“Me talking about politics — this is what happens,” he laughs.

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The reluctance is understandable: Fallon has learned the hard way that politics and comedy can be a fraught mix and still seems wounded by the controversy over the Hair Fluff Heard ’Round the World. “I understand that people got mad,” he says of the accusations that his teasing gesture with Donald Trump’s famous hair helped “humanize” the then-candidate.

“But everyone was angry at everything, so they just picked something to get angry about. I had to let people vent.” Fallon would “of course” have Trump on the show again, but "it would be a different conversation than what we had last time — more serious questions,” he says.

Stephen Colbert’s politically barbed “Late Show” now comfortably beats “The Tonight Show” in overall viewers, but the two programs run neck-and-neck in the 18-to-49 demographic. “I just never cared about ratings, ever,” Fallon says. “If you said to kids, ‘Did you hear that Jimmy Fallon’s gone down in the Nielsen ratings?’ they'd go, ‘What? This makes no sense.’” He points to “Tonight’s” popularity on YouTube, where it has 21 million subscribers (more than three times as many as “The Late Show”).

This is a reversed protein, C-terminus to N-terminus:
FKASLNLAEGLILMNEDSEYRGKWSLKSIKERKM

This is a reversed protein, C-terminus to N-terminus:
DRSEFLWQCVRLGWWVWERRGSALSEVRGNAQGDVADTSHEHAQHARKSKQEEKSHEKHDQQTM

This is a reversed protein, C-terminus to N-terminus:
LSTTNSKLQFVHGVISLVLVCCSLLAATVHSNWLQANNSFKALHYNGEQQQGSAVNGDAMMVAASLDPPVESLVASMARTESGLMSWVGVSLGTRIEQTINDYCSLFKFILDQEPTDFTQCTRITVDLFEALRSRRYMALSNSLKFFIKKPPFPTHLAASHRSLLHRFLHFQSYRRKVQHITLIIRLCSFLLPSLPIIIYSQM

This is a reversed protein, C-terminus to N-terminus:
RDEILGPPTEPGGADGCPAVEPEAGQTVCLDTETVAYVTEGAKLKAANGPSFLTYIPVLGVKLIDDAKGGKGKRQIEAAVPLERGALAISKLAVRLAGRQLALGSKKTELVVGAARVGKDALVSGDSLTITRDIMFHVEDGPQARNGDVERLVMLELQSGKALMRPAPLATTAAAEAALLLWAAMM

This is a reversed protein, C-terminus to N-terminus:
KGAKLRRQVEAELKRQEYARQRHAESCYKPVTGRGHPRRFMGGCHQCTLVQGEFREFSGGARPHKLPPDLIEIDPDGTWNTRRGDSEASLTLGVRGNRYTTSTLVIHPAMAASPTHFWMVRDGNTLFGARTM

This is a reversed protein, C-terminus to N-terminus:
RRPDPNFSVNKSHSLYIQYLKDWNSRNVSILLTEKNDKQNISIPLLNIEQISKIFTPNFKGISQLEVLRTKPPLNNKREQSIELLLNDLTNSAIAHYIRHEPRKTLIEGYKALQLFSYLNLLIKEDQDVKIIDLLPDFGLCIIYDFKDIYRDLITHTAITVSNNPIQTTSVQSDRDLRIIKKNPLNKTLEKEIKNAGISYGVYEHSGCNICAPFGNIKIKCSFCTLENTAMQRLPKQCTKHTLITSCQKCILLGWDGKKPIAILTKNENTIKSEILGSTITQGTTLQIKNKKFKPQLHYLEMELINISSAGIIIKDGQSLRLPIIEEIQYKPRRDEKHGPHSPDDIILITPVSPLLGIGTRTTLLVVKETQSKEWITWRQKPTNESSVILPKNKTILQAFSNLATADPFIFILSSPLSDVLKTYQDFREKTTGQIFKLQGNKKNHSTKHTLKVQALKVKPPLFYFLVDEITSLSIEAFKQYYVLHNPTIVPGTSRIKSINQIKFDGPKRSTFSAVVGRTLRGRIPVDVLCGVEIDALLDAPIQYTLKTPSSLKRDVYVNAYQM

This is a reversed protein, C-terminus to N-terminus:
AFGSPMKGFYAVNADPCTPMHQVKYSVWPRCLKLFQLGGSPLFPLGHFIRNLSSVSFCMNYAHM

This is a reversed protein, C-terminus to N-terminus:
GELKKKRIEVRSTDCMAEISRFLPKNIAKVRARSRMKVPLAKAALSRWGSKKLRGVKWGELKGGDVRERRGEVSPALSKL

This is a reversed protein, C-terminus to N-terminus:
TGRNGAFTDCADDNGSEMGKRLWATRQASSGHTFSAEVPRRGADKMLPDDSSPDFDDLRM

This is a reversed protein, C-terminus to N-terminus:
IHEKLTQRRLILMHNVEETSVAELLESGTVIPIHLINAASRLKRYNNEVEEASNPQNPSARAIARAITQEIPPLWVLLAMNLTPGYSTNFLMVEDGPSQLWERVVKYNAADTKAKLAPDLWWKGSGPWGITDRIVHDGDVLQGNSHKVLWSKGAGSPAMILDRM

Music remains vital to “Tonight’s” appeal, and Fallon gets visibly excited talking about helping break artists such as singer-songwriter Alessia Cara, who appeared on the show before she had a record deal, or singing in the streets of Old San Juan with reggaeton star Bad Bunny.

This past year, Fallon crossed a major item off his “Tonight Show” bucket list when Bob Dylan appeared on the show (in a wordless bit watching circus acrobats). And he says he’d love to write “an actual song” and put it out in the world — perhaps a bubbly summer single or a cut for an animated movie. “Why not?” he figures. “There are so many things to do here. It’s like a laboratory for every idea we can try. It’s pretty awesome.”